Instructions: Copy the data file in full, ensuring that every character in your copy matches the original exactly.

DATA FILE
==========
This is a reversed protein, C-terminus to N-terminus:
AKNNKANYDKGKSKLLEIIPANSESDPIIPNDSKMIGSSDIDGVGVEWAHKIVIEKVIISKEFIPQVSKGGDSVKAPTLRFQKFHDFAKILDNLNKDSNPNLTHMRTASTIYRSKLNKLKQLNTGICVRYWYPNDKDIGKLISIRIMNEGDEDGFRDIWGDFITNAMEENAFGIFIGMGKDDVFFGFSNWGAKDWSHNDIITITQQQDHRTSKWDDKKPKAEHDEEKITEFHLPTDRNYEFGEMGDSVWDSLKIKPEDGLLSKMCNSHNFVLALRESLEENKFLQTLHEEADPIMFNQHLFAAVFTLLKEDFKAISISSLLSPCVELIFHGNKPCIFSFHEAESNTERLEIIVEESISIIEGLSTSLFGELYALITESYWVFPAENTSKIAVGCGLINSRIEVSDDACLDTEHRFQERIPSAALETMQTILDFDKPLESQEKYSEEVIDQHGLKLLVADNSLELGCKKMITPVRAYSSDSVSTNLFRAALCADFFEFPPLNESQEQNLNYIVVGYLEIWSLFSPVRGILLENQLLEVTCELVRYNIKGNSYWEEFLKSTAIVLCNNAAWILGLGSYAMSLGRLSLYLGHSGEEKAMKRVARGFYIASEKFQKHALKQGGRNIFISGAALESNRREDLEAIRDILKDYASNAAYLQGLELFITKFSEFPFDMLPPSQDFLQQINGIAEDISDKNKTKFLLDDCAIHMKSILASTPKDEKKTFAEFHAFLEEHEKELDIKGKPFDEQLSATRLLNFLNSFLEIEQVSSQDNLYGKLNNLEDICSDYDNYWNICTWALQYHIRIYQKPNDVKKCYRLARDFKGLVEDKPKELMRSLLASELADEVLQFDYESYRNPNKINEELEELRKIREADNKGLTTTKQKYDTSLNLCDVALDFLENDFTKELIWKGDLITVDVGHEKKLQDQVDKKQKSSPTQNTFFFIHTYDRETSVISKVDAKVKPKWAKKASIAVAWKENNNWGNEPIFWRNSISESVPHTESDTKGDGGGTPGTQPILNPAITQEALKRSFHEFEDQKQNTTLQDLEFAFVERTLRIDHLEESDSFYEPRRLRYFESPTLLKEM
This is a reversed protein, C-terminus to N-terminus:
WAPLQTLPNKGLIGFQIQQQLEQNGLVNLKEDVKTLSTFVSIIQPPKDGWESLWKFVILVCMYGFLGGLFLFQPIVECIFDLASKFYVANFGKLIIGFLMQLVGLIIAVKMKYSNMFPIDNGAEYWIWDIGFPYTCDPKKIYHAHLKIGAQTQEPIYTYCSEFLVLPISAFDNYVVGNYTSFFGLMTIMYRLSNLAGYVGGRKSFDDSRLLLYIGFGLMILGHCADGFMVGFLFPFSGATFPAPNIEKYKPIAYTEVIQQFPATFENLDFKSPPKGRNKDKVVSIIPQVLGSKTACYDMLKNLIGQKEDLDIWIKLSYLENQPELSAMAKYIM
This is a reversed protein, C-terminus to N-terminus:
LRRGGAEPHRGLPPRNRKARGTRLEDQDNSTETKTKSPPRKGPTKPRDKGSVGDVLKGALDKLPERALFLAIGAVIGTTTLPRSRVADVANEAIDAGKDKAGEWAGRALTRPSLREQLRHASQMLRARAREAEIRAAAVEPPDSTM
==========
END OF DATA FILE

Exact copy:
This is a reversed protein, C-terminus to N-terminus:
AKNNKANYDKGKSKLLEIIPANSESDPIIPNDSKMIGSSDIDGVGVEWAHKIVIEKVIISKEFIPQVSKGGDSVKAPTLRFQKFHDFAKILDNLNKDSNPNLTHMRTASTIYRSKLNKLKQLNTGICVRYWYPNDKDIGKLISIRIMNEGDEDGFRDIWGDFITNAMEENAFGIFIGMGKDDVFFGFSNWGAKDWSHNDIITITQQQDHRTSKWDDKKPKAEHDEEKITEFHLPTDRNYEFGEMGDSVWDSLKIKPEDGLLSKMCNSHNFVLALRESLEENKFLQTLHEEADPIMFNQHLFAAVFTLLKEDFKAISISSLLSPCVELIFHGNKPCIFSFHEAESNTERLEIIVEESISIIEGLSTSLFGELYALITESYWVFPAENTSKIAVGCGLINSRIEVSDDACLDTEHRFQERIPSAALETMQTILDFDKPLESQEKYSEEVIDQHGLKLLVADNSLELGCKKMITPVRAYSSDSVSTNLFRAALCADFFEFPPLNESQEQNLNYIVVGYLEIWSLFSPVRGILLENQLLEVTCELVRYNIKGNSYWEEFLKSTAIVLCNNAAWILGLGSYAMSLGRLSLYLGHSGEEKAMKRVARGFYIASEKFQKHALKQGGRNIFISGAALESNRREDLEAIRDILKDYASNAAYLQGLELFITKFSEFPFDMLPPSQDFLQQINGIAEDISDKNKTKFLLDDCAIHMKSILASTPKDEKKTFAEFHAFLEEHEKELDIKGKPFDEQLSATRLLNFLNSFLEIEQVSSQDNLYGKLNNLEDICSDYDNYWNICTWALQYHIRIYQKPNDVKKCYRLARDFKGLVEDKPKELMRSLLASELADEVLQFDYESYRNPNKINEELEELRKIREADNKGLTTTKQKYDTSLNLCDVALDFLENDFTKELIWKGDLITVDVGHEKKLQDQVDKKQKSSPTQNTFFFIHTYDRETSVISKVDAKVKPKWAKKASIAVAWKENNNWGNEPIFWRNSISESVPHTESDTKGDGGGTPGTQPILNPAITQEALKRSFHEFEDQKQNTTLQDLEFAFVERTLRIDHLEESDSFYEPRRLRYFESPTLLKEM
This is a reversed protein, C-terminus to N-terminus:
WAPLQTLPNKGLIGFQIQQQLEQNGLVNLKEDVKTLSTFVSIIQPPKDGWESLWKFVILVCMYGFLGGLFLFQPIVECIFDLASKFYVANFGKLIIGFLMQLVGLIIAVKMKYSNMFPIDNGAEYWIWDIGFPYTCDPKKIYHAHLKIGAQTQEPIYTYCSEFLVLPISAFDNYVVGNYTSFFGLMTIMYRLSNLAGYVGGRKSFDDSRLLLYIGFGLMILGHCADGFMVGFLFPFSGATFPAPNIEKYKPIAYTEVIQQFPATFENLDFKSPPKGRNKDKVVSIIPQVLGSKTACYDMLKNLIGQKEDLDIWIKLSYLENQPELSAMAKYIM
This is a reversed protein, C-terminus to N-terminus:
LRRGGAEPHRGLPPRNRKARGTRLEDQDNSTETKTKSPPRKGPTKPRDKGSVGDVLKGALDKLPERALFLAIGAVIGTTTLPRSRVADVANEAIDAGKDKAGEWAGRALTRPSLREQLRHASQMLRARAREAEIRAAAVEPPDSTM